In excluding these factors, we diverge from HLI's analysis, which considered therapies with "Strong Minds-like-traits"- interpersonal group psychotherapy studies involving a higher percentage of women, administered by lay counsellors rather than trained psychotherapists- to hold higher weight. This decision might have made HLI's analysis more optimistic, because these studies had higher effect sizes, which we suspect is probably due to risk of bias factors in study design rather than a true effect. 

GiveWell gave StrongMinds analysis a pessimistic 75% adjustment in anticipation of lower implementation quality outside of trial contexts. We agree with some aspects of this logic - we did give a 79% adjustment for lower session number - but given the conspicuous absence of evidence for any benefits on therapist training, experience, or any specific technique over any other, we suspect that considerations such as how exactly the lay counsellors are trained aren't too important.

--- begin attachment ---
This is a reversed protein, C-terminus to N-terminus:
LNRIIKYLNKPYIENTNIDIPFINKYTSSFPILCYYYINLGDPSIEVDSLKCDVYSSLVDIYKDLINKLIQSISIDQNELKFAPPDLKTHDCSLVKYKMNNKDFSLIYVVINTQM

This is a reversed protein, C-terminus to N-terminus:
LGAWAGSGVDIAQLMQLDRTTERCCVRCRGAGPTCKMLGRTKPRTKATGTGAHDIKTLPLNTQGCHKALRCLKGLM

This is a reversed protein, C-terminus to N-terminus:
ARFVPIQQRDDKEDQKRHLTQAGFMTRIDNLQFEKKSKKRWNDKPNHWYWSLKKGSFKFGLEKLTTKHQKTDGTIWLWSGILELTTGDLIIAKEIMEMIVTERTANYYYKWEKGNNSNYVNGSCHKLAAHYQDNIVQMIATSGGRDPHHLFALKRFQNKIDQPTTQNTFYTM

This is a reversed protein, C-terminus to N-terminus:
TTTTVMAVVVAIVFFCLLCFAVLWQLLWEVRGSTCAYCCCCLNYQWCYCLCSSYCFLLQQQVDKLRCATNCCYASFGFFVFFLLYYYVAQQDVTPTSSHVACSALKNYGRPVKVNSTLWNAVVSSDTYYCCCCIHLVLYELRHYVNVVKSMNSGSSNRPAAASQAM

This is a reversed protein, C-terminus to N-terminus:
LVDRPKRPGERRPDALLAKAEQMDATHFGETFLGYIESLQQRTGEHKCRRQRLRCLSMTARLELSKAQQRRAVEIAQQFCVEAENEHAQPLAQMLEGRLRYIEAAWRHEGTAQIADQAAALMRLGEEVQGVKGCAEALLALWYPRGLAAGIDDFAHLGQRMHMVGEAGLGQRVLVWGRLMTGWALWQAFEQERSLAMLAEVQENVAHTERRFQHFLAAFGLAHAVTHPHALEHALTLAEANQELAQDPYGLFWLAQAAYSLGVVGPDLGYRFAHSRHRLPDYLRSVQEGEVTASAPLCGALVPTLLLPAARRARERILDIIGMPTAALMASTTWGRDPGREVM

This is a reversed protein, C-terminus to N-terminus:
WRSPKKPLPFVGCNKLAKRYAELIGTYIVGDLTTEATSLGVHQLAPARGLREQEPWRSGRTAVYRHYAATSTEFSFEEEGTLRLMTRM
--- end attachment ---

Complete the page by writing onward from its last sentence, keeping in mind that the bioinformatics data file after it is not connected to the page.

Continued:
Meta-regression of therapy type, modality, gender produced no significant results

After filtering for passing 4/4 criteria for risk of bias in study design, we did a meta-regression comparing all therapy types, modalities, and gender and found that only one result - using "life review therapy" reached significance (P>0.05). We don't think that this is because life review therapy is better, this is most likely due to running multiple comparisons. Running the meta-regression without filtering for risk of bias produces stronger effects, but only the "life review" and "other" categories  reach significance. We've displayed the meta-regression results for variables of interest related to StrongMinds in the table below.